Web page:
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What do you think about the following bright light / low light strategy?

Discussion in 'Olympus Cameras' started by kirschm, May 30, 2014.

  1. kirschm

    kirschm Mu-43 Regular

    82
    May 4, 2014
    Germany
    I generally use 3 camera combinations:

    1) an Olympus PL2 plus Olympus 14-150mm for bright light conditions
    2) an Olympus PL1 plus Pana 20/1.7 for low light conditions
    3) a compact Point&Shot with 'large' sensor and fast lens (at least f2.0) as allrounder (especially for low light), e.g. Samsung EX1 (other types: Panasonic GX7, Sony RX100, etc.).

    Now I think I will simply remove combination 2) because I have too much problems with it:
    o IBIS not very efficient
    o focussing of Pana not very reliable (see my other post here)

    When checking the low light results of the past 2 years my conclusion is: low light combination 3) is much much better than 2)

    Am I an idiot by replacing 2) totally by 3) ?

    I know ISO performance of an Olympus (esp. the 16Mpix Generation) is much better than a 'large-sensor-P&S'... but ISO does not help if bad focussing / shaking results at low light conditions dominate...

    I have to say that I am only shooting RAW... and my Samsung EX1 (aka TL500) low light RAW-results are excellent compared to 2)

    Pls. apologize my strange englisch language... I am German...
     
  2. GFFPhoto

    GFFPhoto Mu-43 All-Pro

    Feb 24, 2013
    If you are satisfied with the results from 3), then it seems crazy to carry 3 cameras, especially since the high end P&S has some usability and portability advantages over the others. I never saw the Samsung competitor to the RX100 and LX7 until I looked at it on Amazon just now, but the EX2F for $349 seems like a bargain.
     
  3. kirschm

    kirschm Mu-43 Regular

    82
    May 4, 2014
    Germany
    Yes, although I am satisfied with my EX1 I think I will get the EX2F... although the specs are almost the same (10 vs. 12 Mpix, 1.8 vs. 1.4 lens, slightly more dynamic range of the EX2f))
     
  4. kevinparis

    kevinparis Cantankerous Scotsman

    Feb 12, 2010
    Gent, Belgium
    e-pl1 and 2 are kind of old tech ... In my experience with an e-p1.. which i think is of the same generation technology, and with the e-m1 5 and e-m1 is that things have moved on massively in those 4-5 years

    I would look for a used e-m5..

    K
     
    • Like Like x 1
  5. kirschm

    kirschm Mu-43 Regular

    82
    May 4, 2014
    Germany
    I just testet my new PM2 (new 16Mpix generation) with the Pana 20/1.7... same results... I know, it does not have a 5-axis-stabilisator... and even if IBIS is OK, then there is still the Pana fokussing...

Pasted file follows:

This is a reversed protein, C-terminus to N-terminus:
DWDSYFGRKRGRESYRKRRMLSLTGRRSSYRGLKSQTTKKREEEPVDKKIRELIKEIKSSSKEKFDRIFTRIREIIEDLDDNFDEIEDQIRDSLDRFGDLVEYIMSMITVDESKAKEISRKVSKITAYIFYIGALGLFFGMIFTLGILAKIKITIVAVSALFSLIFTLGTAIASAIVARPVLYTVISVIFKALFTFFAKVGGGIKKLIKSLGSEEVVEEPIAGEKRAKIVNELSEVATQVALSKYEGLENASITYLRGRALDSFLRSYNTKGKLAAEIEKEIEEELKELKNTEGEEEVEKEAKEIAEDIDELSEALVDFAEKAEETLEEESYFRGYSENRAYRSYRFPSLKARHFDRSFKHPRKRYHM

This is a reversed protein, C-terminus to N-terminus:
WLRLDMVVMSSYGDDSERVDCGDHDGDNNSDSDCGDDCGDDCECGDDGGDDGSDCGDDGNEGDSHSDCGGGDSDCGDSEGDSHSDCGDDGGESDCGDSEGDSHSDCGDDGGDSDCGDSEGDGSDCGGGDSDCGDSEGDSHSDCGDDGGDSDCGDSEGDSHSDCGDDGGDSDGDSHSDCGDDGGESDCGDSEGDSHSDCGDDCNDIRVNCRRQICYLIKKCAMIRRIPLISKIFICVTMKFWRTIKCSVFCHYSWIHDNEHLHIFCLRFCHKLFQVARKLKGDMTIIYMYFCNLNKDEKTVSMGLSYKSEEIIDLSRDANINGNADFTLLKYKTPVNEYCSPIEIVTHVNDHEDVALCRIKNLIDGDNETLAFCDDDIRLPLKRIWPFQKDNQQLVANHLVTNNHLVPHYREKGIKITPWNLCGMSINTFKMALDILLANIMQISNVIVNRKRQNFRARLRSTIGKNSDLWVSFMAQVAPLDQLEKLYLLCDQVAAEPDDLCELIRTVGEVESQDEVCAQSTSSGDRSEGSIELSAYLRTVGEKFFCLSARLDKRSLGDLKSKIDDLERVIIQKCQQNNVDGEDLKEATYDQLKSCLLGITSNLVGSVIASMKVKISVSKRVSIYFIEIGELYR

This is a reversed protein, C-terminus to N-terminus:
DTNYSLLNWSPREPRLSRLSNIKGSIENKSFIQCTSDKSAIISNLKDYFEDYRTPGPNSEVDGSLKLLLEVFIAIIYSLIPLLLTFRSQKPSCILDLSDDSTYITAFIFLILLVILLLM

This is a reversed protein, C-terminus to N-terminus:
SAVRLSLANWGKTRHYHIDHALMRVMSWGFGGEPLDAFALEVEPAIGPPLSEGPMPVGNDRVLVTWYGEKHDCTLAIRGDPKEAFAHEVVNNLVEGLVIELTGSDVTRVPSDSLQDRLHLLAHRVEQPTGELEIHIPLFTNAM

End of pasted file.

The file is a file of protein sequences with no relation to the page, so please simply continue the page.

6. GFFPhoto

    GFFPhoto Mu-43 All-Pro

    Feb 24, 2013
    I read your other thread. I think you might have a bad 20mm.
     
  7. kirschm

    kirschm Mu-43 Regular

    82
    May 4, 2014
    Germany
    What I didn't mention in my other thread... this is my fifth(!) Pana 20/1.7...
     
  8. kevinparis

    kevinparis Cantankerous Scotsman

    Feb 12, 2010
    Gent, Belgium
    without examples of photos and a clearer understanding of your expectations its difficult to make a judgement on your unhappiness with the 20/1.7

    I know I was very happy with it on the e-p1 even in very low light

    5329531185_cf49d93bc8_b. Good friends by kevinparis, on Flickr

    5319764075_cabc4216da_b. S1022618 by kevinparis, on Flickr

    in general I found the 20/1.7 and the first generation pens a wonderful match.. maybe I had realistic expectations of what auto focus could achieve :)

    from my perspective it served me well...and I am an impatient photographer

    https://www.flickr.com/photos/kevinparis2007/sets/72157625571589409/

    I will admit that since getting the 17/1.8 I haven't used the 20.... but at the end of the day realistic expectations and a considered understanding of technique are more important than choice of lens or camera

    cheers

    K
     
  9. Dan43

    Dan43 Mu-43 Regular

    51
    Apr 25, 2014
    "I know ISO performance of an Olympus (esp. the 16Mpix Generation) is much better than a 'large-sensor-P&S'... but ISO does not help if bad focussing / shaking results at low light conditions dominate..."

    Seems to me that your problem is the slow focussing of the 20 f1.7, so you might want to consider replacing it by either the 17mm f1.8 or the 25mm f1.8.

    Combined with a "modern" mu 43 body (such as the epm2) this would give you the following three advantages over a point and shoot:

    - you can use up to 6400 ISO and thus use faster shutter speeds (e.g. 1/160 vs. 1/80) - this is critical for getting sharp pictures in low light (especially when photographing people);

    - the larger sensor renders the pictures differently (e.g. shallower depth of field, more pleasing bokeh) - basically, the pictures will look a bit more "professional";

    - the mentioned prime lenses are probably going to be visibly sharper than a zoom lens of a compact camera.